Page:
As a quick side note, I would suggest you maybe read the post of different types of PM Docs...This can often dictate one's care. The thread is titled "Re: Chronic pain - Frustration"...Last post was 6/30/09. My post was # 3 in the thread.

    Best of luck at your upcoming appointment.

    Regards,

    Ex

     
    Old 07-16-2009, 05:40 PM   #3
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    Re: Why are PM doctors intimidating??

    I think that was a very informative post, Ex. IMO you can't ever give enough information with questions such as these.

    Brosiah, try not to form an opinion based on what you have read and the fact that you were told not to be late. The person that schedules the appointments tells everybody the same thing. Usually, the PM doctors have tight schedule and they just want you to know up front. Most specialists are the same way. I have seen some interesting confrontations at my rheumatologist's office. I was very nervous when I went to see my PM for the first time and I had to work at getting an appointment in the first place. My anxiety was the only negative thing about the appointment. My PM was extremely nice and just listened to my story and what I had been through. She was so comforting, I felt as if I had just seen my therapist rather than a PM.

    As Ex said, you have to be your own advocate so you will get proper care. Just make sure you tell your doctor everything that he/she needs to know, be honest and tell them how your life has been affected. Good luck, I hope your visit goes well! Remember...Positive thoughts;0)
    weezi

     
    Old 07-16-2009, 07:02 PM   #4
    icehouse3z
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    Re: Why are PM doctors intimidating??

    i agree i think in the back of the patients heads they realize their life is in the doctors hands, especially when it comes to meds, but if you stick to your doctors orders you wont have any issues. ive been in good standing with mine for awhile, hes great and wana keep it that way

     
    Old 07-17-2009, 09:25 AM   #5
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    Re: Why are PM doctors intimidating??

    My PM is attached to the back clinic that did my surgery. It was a smooth transition for me as my surgeon was the one who finally passed me over to the pm after a year. my file was already in the system and he was well aware that I was in need of pain meds and why.

    He is a wonderful caring doctor. what's funny is that he isn't in favor of surgery as the the ultimate answer. So we have occasional chuckles about the surgeon and my back. I personally couldn't ask for a beter person to care for my pain concern.

    One thing, I wouldn't go into the doctor with a chip on your shoulder to start with. That will raise their hackles. If you start off with all your records and an open and honest attitude that should be the best way to start, Good luck!

     
    Old 07-17-2009, 11:30 PM   #6
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    Re: Why are PM doctors intimidating??

    I agree completely with what Ex has to say. You need to be your own advocate but that doesn't mean 'chip on your shoulder' that means confident - imagine that you have a blood pressure condition that needs to be brought down to a certain level and you're discussing the best ways of doing that.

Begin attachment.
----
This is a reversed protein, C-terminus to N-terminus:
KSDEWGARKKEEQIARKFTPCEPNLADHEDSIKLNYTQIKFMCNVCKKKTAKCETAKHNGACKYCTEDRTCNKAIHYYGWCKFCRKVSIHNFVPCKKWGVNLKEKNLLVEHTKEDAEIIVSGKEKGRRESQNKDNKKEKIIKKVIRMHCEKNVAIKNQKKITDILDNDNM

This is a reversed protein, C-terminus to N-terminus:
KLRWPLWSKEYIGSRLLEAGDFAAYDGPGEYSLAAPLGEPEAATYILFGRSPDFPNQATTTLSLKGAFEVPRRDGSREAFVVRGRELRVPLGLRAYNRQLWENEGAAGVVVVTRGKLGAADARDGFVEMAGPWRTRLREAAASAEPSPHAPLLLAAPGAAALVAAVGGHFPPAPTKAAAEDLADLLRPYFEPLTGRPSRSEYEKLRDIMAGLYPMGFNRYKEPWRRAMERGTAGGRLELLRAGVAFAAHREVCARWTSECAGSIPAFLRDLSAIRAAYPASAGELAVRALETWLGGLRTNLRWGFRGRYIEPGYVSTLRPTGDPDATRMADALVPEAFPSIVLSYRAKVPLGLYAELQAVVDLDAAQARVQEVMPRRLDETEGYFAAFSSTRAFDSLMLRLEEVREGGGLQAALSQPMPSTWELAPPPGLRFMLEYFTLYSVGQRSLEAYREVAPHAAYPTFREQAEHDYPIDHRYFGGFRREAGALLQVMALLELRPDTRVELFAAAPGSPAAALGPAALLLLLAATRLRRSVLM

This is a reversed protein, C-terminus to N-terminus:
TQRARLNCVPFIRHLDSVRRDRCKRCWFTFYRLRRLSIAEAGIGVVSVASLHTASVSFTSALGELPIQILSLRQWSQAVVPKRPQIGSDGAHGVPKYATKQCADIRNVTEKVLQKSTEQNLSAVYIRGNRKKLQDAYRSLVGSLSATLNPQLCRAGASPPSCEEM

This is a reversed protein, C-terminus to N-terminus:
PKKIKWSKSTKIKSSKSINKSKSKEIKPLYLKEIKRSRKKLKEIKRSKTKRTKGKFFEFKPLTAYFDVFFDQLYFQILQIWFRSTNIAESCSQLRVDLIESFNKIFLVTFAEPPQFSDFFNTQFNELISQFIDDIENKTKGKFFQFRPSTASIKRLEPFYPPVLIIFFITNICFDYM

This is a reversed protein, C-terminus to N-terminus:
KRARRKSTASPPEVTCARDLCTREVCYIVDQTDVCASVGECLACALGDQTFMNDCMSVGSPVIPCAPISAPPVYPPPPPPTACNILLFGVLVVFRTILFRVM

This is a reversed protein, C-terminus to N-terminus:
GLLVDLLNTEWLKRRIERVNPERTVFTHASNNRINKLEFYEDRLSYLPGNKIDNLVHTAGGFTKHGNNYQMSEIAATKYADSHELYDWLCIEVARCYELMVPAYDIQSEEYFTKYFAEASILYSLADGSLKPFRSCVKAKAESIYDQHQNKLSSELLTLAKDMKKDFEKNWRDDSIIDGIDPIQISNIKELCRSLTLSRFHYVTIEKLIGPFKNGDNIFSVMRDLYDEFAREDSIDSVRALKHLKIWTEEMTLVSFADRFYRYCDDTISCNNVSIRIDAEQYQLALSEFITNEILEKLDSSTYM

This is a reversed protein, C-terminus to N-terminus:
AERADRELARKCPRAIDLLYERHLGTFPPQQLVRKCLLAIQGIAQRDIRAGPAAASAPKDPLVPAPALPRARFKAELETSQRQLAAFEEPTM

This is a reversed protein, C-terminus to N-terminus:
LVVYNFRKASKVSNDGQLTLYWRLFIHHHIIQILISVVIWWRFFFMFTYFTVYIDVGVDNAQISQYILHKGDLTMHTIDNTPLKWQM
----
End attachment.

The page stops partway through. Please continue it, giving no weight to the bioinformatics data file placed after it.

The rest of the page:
I was undertreated for a long time - simply because no one ever offered me anything else and I didn't understand what PM was all about. I was just handed tramadol, then when I needed thoracic surgery I was given Oxycontin. It was only after my surgery that my surgeon told me what to expect and that I would be dealing with acute pain on a daily basis and that I'd need PM (which I'd only had through a gp before that). My PM is a wonderful man and appreciates it when I comment on my care. I spoke to him on the phone yesterday and he said something that I consider very important - I've had 3 extremely bad days and my gp and PM had to become involved because I refused to go to hospital - he said that he appreciated me ringing him and telling him that I was in acute pain because otherwise he doesn't know and therefore can't treat me. How true is that - if you don't tell them, they won't know. Many drs will not offer increases in meds or changes unless a patient requests it - and if they make a suggestion that you're not happy with, htey won't know if you don't tell them. This is what I mean by being your own advocate. It's always worked well for me since I've employed it.

    The only thing that I worry about it the off chance of being sent to a PM that either doesn't really care or is just not a nice person. There isn't much you can do here except find a new PM - I did this and I don't regret it for an instant - I still see my old PM for RFD so I tried not to make waves when I was leaving. It's always best to try not to burn your bridges if possible.

    Good luck with your appointment. You know who you are and what you need and I'm sure that will come across to your dr. Remember that they're there to make your life easier, by treating your pain. That's it.

     
    Old 07-18-2009, 01:03 AM   #7
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    Re: Why are PM doctors intimidating??